The hexafluoroacetylacetonate complexes Rh(hfac)(C2H4)2 and Pt(hfac)2 are known to serve as chemical vapor deposition precursors to Rh and Pt thin films. In the absence of a reducing carrier gas, the depositions are surface-selective and occur preferentially on copper, but under these conditions, the metallization processes are unexpectedly inefficient relative to the rapid deposition of Pd on Cu seen for the palladium analogue Pd(hfac)2. Mechanistic studies of the reactions of Rh(hfac)(C2H4)2 and Pt(hfac)2 on copper surfaces under ultrahigh vacuum conditions have now been performed in order to elucidate the factors responsible for the differences among these surface-selective metallization processes. The studies demonstrate that adsorption of the rhodium complex Rh(hfac)(C2H4)2 on copper surfaces is accompanied by the loss of the coordinated ethylene groups, even at 100 K. At these low temperatures, the adsorbed Rh(hfac) fragments are oriented in several ways with respect to the surface. Heating the substrate above ~150 K causes the hfac ligands to realign to a perpendicular orientation relative to the surface. The platinum precursor Pt(hfac)2 adsorbs molecularly at 100 K with the molecular planes of the hfac ligands oriented parallel to the copper surface. Heating the substrate to temperatures above 150 K again results in a realignment of the hfac ligands to a perpendicular orientation. This reorientation is accompanied by a partial reduction of the Pt centers (as judged from shifts seen in X-ray photoelectron spectroscopy core level data), a result suggesting that the hfac ligands begin to dissociate from the platinum centers near 150 K. At temperatures above 220 K, the transfer of the hfac ligands from both complexes to the copper surface is complete, as signaled by the reduction of the metal centers to the zero-valent state. The copper-bound hfac ligands are further transformed upon heating, either reacting with copper surface atoms to yield Cu(hfac)2 (which desorbs at temperatures above 250 K) or decomposing (with fragments desorbing above 350 K). The presence of platinum on the copper surface promotes the former reaction as judged by the appearance of a new reaction-limited desorption process for Cu(hfac)2. The presence of rhodium on the copper surface does not promote the formation of Cu(hfac)2, although autocatalysis is noted in the steady-state reactive scattering data. The inability of the Rh and Pt precursors to engage in a sustained transmetalation reaction with the copper surface is attributed to the slow interdiffusion of copper through the Rh/Cu and Pt/Cu alloys that are produced in the near-surface region.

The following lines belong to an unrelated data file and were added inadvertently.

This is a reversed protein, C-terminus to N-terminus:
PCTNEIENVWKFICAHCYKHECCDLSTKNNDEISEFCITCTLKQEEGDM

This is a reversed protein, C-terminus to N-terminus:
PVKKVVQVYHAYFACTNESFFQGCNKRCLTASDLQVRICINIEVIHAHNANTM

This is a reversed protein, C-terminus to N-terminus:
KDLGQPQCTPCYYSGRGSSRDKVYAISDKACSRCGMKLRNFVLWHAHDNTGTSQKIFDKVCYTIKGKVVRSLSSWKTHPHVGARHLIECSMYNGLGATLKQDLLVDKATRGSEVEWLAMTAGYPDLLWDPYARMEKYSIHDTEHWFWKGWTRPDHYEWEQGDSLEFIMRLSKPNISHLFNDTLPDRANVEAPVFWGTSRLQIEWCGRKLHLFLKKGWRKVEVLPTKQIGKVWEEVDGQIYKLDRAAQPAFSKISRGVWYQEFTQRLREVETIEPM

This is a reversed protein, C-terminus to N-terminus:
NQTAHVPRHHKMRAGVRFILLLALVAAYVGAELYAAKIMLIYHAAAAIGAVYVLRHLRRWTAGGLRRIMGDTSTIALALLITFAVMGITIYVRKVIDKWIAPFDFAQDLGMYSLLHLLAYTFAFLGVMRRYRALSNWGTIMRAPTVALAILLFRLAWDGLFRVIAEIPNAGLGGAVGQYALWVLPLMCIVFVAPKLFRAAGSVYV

ASJC Scopus subject areas
- Colloid and Surface Chemistry